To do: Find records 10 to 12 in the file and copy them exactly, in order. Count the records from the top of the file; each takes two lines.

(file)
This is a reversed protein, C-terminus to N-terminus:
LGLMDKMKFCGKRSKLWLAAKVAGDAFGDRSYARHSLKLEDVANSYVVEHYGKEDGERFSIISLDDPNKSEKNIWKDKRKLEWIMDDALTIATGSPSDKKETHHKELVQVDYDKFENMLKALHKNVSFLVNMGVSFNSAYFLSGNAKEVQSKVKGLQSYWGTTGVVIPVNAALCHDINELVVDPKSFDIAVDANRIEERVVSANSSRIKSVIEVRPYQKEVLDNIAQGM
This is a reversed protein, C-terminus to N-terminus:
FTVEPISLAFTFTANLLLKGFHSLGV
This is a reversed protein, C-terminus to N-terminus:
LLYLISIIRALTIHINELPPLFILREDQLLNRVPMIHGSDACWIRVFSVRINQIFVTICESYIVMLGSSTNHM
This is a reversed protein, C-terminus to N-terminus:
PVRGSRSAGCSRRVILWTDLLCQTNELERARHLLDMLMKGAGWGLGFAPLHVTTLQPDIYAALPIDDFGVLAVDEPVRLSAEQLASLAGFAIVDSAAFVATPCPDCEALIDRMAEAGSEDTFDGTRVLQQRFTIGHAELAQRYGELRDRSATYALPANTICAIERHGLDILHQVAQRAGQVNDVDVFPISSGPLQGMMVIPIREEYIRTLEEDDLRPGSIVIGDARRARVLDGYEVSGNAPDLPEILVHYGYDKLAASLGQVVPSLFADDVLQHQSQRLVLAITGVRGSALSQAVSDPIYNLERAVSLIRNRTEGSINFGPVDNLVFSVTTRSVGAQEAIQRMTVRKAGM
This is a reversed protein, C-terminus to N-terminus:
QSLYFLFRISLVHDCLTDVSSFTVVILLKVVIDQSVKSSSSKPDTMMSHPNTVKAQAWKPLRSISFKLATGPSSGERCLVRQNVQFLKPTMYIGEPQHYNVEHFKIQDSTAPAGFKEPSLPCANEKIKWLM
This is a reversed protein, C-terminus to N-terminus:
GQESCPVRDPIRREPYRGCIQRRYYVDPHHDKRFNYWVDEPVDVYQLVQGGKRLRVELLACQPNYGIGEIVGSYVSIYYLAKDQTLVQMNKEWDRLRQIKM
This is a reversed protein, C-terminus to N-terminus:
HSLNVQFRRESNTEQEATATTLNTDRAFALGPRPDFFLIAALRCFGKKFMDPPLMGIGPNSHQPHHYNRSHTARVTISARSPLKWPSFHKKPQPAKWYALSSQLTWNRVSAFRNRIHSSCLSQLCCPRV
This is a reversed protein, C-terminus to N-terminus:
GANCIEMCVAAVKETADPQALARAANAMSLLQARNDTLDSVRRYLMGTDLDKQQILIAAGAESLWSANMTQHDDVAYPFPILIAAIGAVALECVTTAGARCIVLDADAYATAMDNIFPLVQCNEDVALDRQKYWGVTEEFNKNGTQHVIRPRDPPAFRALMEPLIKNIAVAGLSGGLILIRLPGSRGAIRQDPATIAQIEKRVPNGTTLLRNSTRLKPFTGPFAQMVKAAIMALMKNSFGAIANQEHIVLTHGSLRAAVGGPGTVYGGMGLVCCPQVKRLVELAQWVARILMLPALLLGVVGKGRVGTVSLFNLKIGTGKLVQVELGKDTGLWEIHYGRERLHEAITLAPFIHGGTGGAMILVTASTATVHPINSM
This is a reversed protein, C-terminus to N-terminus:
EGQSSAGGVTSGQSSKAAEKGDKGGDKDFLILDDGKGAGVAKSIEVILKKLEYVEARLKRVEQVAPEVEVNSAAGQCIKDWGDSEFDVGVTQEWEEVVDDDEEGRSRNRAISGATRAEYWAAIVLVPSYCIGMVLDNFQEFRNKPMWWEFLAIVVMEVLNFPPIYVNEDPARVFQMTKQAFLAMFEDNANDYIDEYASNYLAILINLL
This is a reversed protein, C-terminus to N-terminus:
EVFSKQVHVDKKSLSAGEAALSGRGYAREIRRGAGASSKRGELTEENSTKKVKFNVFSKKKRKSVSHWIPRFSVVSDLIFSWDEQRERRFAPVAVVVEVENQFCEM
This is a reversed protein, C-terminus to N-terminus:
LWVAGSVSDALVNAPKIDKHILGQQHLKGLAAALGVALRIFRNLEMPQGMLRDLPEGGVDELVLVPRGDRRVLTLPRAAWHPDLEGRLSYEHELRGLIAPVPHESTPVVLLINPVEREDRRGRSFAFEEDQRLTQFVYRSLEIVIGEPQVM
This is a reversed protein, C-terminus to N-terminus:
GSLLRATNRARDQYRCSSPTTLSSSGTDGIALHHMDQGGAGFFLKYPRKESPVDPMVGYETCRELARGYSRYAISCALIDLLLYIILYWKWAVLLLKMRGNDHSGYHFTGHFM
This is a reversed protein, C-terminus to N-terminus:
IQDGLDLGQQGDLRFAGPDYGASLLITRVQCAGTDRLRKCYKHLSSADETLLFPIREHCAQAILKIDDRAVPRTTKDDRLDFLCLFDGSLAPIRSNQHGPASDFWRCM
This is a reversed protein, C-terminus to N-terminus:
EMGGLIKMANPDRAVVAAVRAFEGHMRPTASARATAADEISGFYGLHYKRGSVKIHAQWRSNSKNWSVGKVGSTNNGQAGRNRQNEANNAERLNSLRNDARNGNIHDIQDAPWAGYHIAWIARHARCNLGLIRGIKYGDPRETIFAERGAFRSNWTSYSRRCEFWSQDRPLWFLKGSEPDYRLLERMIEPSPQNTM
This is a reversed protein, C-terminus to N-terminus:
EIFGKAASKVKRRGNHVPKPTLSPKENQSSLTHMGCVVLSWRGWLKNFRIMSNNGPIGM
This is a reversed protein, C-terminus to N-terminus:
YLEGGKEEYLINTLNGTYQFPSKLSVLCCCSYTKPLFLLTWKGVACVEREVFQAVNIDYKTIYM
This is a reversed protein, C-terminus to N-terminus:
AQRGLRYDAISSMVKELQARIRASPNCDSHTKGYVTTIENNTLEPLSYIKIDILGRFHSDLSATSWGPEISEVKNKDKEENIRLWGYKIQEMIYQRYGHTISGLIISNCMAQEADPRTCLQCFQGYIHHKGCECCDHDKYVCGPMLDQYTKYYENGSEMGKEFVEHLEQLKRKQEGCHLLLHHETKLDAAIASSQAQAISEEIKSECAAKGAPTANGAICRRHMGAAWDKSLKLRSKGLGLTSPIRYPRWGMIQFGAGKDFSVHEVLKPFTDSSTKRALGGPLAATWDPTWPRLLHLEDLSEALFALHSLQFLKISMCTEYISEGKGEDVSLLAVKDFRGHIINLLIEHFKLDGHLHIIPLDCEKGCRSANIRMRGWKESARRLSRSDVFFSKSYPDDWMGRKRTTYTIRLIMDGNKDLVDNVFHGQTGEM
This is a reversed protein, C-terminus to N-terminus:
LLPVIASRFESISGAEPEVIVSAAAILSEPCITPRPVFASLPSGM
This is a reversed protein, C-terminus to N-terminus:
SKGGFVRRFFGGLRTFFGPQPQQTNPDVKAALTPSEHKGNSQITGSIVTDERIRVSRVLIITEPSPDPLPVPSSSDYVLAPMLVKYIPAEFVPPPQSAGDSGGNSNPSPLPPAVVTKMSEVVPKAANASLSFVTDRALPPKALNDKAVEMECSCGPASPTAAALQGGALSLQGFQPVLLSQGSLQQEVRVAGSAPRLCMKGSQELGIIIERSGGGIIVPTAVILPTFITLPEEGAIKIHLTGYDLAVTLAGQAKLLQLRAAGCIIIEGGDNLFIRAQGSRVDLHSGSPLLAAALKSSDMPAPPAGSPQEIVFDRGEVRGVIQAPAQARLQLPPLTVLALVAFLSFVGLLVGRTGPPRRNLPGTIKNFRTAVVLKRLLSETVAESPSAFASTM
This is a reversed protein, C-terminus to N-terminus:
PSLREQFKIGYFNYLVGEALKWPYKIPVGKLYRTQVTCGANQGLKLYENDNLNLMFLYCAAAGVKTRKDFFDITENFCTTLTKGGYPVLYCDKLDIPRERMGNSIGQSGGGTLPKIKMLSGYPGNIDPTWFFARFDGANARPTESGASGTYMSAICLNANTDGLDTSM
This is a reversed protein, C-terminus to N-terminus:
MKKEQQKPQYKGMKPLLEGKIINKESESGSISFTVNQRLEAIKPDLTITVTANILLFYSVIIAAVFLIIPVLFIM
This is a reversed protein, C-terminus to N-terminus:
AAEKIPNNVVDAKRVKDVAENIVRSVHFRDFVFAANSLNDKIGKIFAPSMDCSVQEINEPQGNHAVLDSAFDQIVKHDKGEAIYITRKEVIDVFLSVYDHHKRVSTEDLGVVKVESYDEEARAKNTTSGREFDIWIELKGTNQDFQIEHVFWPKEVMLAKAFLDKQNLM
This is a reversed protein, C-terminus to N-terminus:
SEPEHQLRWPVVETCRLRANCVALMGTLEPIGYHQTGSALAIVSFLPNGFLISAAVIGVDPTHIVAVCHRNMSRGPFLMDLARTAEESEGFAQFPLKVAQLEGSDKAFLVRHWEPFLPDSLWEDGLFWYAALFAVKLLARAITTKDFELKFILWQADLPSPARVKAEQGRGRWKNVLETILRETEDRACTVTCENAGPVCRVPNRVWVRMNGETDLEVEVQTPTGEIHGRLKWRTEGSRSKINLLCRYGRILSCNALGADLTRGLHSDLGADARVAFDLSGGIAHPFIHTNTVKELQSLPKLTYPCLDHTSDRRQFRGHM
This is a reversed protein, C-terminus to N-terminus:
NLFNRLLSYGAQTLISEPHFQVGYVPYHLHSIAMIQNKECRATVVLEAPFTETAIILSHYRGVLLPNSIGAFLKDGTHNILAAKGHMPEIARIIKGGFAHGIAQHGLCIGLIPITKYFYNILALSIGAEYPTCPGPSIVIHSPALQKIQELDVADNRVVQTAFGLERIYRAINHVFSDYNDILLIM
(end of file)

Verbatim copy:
This is a reversed protein, C-terminus to N-terminus:
EVFSKQVHVDKKSLSAGEAALSGRGYAREIRRGAGASSKRGELTEENSTKKVKFNVFSKKKRKSVSHWIPRFSVVSDLIFSWDEQRERRFAPVAVVVEVENQFCEM
This is a reversed protein, C-terminus to N-terminus:
LWVAGSVSDALVNAPKIDKHILGQQHLKGLAAALGVALRIFRNLEMPQGMLRDLPEGGVDELVLVPRGDRRVLTLPRAAWHPDLEGRLSYEHELRGLIAPVPHESTPVVLLINPVEREDRRGRSFAFEEDQRLTQFVYRSLEIVIGEPQVM
This is a reversed protein, C-terminus to N-terminus:
GSLLRATNRARDQYRCSSPTTLSSSGTDGIALHHMDQGGAGFFLKYPRKESPVDPMVGYETCRELARGYSRYAISCALIDLLLYIILYWKWAVLLLKMRGNDHSGYHFTGHFM